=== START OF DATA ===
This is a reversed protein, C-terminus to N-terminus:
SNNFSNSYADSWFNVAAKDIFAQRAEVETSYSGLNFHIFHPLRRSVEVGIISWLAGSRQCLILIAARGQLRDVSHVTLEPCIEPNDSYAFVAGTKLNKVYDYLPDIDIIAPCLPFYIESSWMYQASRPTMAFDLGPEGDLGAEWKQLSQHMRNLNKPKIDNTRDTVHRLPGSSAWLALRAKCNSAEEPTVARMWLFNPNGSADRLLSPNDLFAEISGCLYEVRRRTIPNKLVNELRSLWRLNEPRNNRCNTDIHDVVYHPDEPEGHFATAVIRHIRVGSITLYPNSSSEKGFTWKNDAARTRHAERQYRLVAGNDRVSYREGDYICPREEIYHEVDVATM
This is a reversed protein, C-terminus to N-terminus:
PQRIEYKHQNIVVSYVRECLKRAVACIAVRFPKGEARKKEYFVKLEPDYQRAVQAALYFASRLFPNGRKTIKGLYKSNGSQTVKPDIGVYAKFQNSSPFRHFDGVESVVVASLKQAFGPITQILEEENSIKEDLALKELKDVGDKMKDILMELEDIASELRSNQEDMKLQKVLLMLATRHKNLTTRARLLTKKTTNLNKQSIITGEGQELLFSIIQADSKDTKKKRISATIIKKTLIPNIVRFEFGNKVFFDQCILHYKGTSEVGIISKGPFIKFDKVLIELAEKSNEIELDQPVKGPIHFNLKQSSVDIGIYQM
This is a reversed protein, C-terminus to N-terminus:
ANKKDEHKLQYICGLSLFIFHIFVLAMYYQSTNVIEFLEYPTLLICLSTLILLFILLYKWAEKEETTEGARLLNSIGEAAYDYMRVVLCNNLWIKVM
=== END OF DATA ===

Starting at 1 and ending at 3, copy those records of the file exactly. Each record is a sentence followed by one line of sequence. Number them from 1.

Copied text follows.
This is a reversed protein, C-terminus to N-terminus:
SNNFSNSYADSWFNVAAKDIFAQRAEVETSYSGLNFHIFHPLRRSVEVGIISWLAGSRQCLILIAARGQLRDVSHVTLEPCIEPNDSYAFVAGTKLNKVYDYLPDIDIIAPCLPFYIESSWMYQASRPTMAFDLGPEGDLGAEWKQLSQHMRNLNKPKIDNTRDTVHRLPGSSAWLALRAKCNSAEEPTVARMWLFNPNGSADRLLSPNDLFAEISGCLYEVRRRTIPNKLVNELRSLWRLNEPRNNRCNTDIHDVVYHPDEPEGHFATAVIRHIRVGSITLYPNSSSEKGFTWKNDAARTRHAERQYRLVAGNDRVSYREGDYICPREEIYHEVDVATM
This is a reversed protein, C-terminus to N-terminus:
PQRIEYKHQNIVVSYVRECLKRAVACIAVRFPKGEARKKEYFVKLEPDYQRAVQAALYFASRLFPNGRKTIKGLYKSNGSQTVKPDIGVYAKFQNSSPFRHFDGVESVVVASLKQAFGPITQILEEENSIKEDLALKELKDVGDKMKDILMELEDIASELRSNQEDMKLQKVLLMLATRHKNLTTRARLLTKKTTNLNKQSIITGEGQELLFSIIQADSKDTKKKRISATIIKKTLIPNIVRFEFGNKVFFDQCILHYKGTSEVGIISKGPFIKFDKVLIELAEKSNEIELDQPVKGPIHFNLKQSSVDIGIYQM
This is a reversed protein, C-terminus to N-terminus:
ANKKDEHKLQYICGLSLFIFHIFVLAMYYQSTNVIEFLEYPTLLICLSTLILLFILLYKWAEKEETTEGARLLNSIGEAAYDYMRVVLCNNLWIKVM